Iâ€™ve been dying to make kimchi for awhile. I absolutely adore it, but the process always seemed so intimidating. In the end, it wasnâ€™t at all. It takes a bit of patience, but not the kind that requires attention. Instead, you spend a few minutes preparing the cabbage, then you let it go for a few days only to have it ready to eat without you having moved a muscle beyond initial preparation. The result is packed with healthy probiotics and is absolutely spicy and delicious. Please try this!
Well, you don’t have to be a pro to make this–in fact its the easiest version of itself! Ever considered pickling (fermenting) your veggies? The point is that EVERYONE can be a pro at it!
I like yogurt, but I know itâ€™s not the best thing for me. Dairy is highly acidic, mucus forming, and, contrary to popular belief, not the ideal source of calcium and healthy bacteria. I wonâ€™t give it upâ€”man, I love my cheeseâ€”and I understand that it does provide certain benefits (even if the drawbacks outweigh them biochemically). Luckily, you can get all the healthy bacteria / probiotics you need from plant sources. Thatâ€™s where fermentation comes in.
Fermenting vegetables increases their vitamins and digestibility, providing anti-carcinogenic and antibiotic benefits as well as increasing the proliferation of healthy flora in the intestines. They are a great addition to your daily diet. I take a probiotic supplement every morning on an empty stomach, but its nice to know you can nix to supplement for something a bit more real.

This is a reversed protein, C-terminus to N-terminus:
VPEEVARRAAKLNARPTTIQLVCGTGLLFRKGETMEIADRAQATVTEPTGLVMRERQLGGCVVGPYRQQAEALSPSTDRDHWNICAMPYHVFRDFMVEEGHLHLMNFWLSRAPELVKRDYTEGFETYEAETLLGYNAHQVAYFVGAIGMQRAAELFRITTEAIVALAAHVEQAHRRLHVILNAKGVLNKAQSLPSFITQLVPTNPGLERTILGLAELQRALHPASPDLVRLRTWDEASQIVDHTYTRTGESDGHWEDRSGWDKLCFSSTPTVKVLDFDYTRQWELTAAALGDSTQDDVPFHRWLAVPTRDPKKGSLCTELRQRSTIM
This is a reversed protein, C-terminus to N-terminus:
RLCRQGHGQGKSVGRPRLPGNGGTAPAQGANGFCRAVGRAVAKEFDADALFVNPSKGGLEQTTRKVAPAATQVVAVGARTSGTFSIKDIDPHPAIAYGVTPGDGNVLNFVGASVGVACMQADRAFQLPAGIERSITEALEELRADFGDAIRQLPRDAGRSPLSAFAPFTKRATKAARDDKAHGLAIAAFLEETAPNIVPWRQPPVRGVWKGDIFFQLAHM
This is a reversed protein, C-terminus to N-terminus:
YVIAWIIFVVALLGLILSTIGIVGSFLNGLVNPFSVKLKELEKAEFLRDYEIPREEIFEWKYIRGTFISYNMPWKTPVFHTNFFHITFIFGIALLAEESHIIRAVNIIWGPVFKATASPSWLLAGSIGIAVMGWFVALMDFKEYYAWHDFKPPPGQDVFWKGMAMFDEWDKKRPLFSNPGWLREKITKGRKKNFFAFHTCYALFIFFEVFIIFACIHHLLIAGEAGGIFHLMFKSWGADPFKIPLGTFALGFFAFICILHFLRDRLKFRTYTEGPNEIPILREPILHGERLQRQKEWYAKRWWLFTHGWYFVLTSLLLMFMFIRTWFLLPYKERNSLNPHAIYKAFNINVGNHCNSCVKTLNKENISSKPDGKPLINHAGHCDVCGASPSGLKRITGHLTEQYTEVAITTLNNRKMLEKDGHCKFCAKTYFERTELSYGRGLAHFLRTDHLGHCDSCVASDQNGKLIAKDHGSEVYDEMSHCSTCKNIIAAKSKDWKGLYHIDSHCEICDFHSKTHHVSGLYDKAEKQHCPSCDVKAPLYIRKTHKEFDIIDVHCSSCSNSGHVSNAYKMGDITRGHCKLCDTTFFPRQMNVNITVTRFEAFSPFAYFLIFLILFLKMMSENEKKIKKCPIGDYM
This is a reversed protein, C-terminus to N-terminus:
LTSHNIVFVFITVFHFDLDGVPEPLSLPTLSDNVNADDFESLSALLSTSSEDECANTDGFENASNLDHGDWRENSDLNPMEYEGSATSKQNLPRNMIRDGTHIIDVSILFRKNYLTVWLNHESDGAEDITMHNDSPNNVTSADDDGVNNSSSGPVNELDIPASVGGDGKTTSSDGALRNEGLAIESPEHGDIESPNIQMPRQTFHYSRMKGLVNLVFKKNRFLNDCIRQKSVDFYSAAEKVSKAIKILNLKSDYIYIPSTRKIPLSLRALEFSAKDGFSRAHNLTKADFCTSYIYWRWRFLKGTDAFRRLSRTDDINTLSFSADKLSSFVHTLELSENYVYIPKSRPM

DIY Fermented Red Cabbage
– 1 red cabbage
– 2-3 tbsp sea salt
– room temperature water
Peel off about 2-3 whole cabbage leaves before chopping. We will use them later to cap the top of the glass jar.
Next chop the rest of the cabbage into thin strips and throw into a bowl.
Add the salt and toss until evenly distributed.
Begin to stuff glass jars with the cabbage.
Use the end of a wooden spoon and literally smash the cabbage, pounding it down so there are no air spaces. You want the cabbage to be as condensed in the jar as possible.
When there is only a few inches free at the top of the jar, pour water into the jar, making sure it trickles to the bottom of the jar. Pour until the water just reaches the top layer of the cabbage.
Use the whole leaves of the red cabbage you set aside at the beginning, fold one or two per jar, and use them as a sort of seal.
Immediately seal and store in a dry place with a stable temperature around 70 degrees Fahrenheit.
And make sure to label the jars so you know what day you made them!
Three to five days laterâ€¦.
See the bubbles?
Store in the refrigerator after opening. Toss in a salad, sandwich or eat all on its own.
Iâ€™ll show you how I use it in other posts throughout the week.